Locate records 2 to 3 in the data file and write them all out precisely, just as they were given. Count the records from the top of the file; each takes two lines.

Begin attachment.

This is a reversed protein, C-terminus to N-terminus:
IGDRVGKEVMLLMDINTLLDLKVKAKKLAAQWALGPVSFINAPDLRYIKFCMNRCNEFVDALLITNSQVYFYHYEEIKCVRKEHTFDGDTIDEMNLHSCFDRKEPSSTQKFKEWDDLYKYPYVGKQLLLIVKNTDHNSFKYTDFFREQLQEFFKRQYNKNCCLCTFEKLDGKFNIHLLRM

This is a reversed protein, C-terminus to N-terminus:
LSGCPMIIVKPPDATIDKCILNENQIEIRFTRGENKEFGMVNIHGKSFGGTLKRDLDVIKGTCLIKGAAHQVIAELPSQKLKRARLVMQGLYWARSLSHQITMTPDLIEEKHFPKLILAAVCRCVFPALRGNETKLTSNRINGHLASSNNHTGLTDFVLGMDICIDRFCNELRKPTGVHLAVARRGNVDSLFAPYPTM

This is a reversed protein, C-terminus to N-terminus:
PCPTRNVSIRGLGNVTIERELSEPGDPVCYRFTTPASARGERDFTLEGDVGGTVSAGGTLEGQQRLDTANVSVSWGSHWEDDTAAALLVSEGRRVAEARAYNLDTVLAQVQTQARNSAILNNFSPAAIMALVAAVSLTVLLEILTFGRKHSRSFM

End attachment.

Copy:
This is a reversed protein, C-terminus to N-terminus:
LSGCPMIIVKPPDATIDKCILNENQIEIRFTRGENKEFGMVNIHGKSFGGTLKRDLDVIKGTCLIKGAAHQVIAELPSQKLKRARLVMQGLYWARSLSHQITMTPDLIEEKHFPKLILAAVCRCVFPALRGNETKLTSNRINGHLASSNNHTGLTDFVLGMDICIDRFCNELRKPTGVHLAVARRGNVDSLFAPYPTM

This is a reversed protein, C-terminus to N-terminus:
PCPTRNVSIRGLGNVTIERELSEPGDPVCYRFTTPASARGERDFTLEGDVGGTVSAGGTLEGQQRLDTANVSVSWGSHWEDDTAAALLVSEGRRVAEARAYNLDTVLAQVQTQARNSAILNNFSPAAIMALVAAVSLTVLLEILTFGRKHSRSFM